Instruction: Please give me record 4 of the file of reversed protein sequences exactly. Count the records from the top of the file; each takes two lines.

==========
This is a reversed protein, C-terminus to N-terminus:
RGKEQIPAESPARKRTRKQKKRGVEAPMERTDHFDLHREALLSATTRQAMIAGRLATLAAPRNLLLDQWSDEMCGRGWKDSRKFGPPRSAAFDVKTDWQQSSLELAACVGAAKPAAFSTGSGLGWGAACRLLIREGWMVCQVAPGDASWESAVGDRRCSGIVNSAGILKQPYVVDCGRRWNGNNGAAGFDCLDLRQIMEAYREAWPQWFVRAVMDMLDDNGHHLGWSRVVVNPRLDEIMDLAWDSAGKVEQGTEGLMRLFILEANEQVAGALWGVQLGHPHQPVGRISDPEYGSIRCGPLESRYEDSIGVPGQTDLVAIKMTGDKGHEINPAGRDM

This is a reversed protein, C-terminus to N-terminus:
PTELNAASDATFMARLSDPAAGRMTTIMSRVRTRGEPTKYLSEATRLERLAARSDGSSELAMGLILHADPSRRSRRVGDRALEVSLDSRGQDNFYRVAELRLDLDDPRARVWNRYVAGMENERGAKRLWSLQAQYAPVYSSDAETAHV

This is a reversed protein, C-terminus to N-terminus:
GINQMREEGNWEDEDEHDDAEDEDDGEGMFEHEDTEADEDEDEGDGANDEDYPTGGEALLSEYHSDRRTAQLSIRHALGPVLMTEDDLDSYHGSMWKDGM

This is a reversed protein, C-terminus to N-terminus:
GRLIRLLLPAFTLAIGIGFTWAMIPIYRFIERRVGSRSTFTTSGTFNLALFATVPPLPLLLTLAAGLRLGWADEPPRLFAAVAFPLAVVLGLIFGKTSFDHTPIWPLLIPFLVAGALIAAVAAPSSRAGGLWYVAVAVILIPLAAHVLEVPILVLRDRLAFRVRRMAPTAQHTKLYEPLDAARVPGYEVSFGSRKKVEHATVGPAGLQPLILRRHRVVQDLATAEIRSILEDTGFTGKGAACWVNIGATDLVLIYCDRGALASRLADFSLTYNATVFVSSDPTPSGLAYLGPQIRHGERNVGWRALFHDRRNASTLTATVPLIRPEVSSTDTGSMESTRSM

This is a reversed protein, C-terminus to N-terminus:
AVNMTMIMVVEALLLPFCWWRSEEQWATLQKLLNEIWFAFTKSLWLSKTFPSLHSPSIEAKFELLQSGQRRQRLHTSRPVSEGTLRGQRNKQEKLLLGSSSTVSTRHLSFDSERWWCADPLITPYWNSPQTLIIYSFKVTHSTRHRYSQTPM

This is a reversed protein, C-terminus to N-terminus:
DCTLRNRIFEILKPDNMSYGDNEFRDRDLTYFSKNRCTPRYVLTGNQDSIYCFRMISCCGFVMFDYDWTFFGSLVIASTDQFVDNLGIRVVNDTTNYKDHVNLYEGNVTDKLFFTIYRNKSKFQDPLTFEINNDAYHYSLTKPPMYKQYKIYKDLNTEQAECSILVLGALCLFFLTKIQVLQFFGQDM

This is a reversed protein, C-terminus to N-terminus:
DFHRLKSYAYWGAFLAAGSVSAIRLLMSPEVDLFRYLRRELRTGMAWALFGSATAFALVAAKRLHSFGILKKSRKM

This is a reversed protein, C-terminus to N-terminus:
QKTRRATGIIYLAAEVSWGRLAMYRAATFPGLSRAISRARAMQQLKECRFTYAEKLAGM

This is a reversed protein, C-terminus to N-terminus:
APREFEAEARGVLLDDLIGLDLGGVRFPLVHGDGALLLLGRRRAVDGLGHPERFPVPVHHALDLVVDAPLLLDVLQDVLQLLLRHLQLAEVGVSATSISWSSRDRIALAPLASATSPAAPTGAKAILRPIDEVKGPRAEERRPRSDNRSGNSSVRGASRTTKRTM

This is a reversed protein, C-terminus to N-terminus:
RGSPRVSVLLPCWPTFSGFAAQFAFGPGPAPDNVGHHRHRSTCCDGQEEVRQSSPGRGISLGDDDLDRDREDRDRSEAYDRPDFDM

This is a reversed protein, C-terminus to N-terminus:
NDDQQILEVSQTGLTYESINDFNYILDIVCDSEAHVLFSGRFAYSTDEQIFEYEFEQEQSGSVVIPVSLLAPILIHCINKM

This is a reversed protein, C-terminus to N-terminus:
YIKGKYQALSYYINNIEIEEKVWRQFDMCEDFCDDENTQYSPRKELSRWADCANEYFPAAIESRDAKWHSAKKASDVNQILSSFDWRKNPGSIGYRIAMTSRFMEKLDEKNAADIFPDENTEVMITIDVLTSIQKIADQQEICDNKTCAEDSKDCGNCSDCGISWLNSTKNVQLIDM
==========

This is a reversed protein, C-terminus to N-terminus:
GRLIRLLLPAFTLAIGIGFTWAMIPIYRFIERRVGSRSTFTTSGTFNLALFATVPPLPLLLTLAAGLRLGWADEPPRLFAAVAFPLAVVLGLIFGKTSFDHTPIWPLLIPFLVAGALIAAVAAPSSRAGGLWYVAVAVILIPLAAHVLEVPILVLRDRLAFRVRRMAPTAQHTKLYEPLDAARVPGYEVSFGSRKKVEHATVGPAGLQPLILRRHRVVQDLATAEIRSILEDTGFTGKGAACWVNIGATDLVLIYCDRGALASRLADFSLTYNATVFVSSDPTPSGLAYLGPQIRHGERNVGWRALFHDRRNASTLTATVPLIRPEVSSTDTGSMESTRSM